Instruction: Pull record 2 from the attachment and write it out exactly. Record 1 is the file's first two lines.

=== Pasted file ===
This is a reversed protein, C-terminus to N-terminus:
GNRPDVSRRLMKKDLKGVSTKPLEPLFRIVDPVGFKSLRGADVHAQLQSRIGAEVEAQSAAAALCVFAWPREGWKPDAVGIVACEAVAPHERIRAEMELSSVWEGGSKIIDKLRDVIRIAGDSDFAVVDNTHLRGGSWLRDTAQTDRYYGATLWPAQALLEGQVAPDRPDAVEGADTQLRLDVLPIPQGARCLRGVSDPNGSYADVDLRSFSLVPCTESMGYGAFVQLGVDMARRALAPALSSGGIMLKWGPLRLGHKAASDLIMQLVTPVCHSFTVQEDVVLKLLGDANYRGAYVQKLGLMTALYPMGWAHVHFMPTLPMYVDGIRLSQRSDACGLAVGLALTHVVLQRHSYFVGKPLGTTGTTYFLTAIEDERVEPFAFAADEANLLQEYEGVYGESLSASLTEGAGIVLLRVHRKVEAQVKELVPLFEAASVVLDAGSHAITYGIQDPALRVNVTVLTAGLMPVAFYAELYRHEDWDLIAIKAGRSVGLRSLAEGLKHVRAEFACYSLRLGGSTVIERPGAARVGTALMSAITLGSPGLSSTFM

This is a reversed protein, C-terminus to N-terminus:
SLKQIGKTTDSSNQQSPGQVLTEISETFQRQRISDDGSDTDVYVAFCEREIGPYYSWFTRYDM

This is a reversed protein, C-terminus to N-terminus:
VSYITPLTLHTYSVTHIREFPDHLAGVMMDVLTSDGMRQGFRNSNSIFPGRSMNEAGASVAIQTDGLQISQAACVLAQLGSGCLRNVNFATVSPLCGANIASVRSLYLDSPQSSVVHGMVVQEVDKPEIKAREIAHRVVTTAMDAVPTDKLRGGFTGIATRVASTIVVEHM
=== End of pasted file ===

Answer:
This is a reversed protein, C-terminus to N-terminus:
SLKQIGKTTDSSNQQSPGQVLTEISETFQRQRISDDGSDTDVYVAFCEREIGPYYSWFTRYDM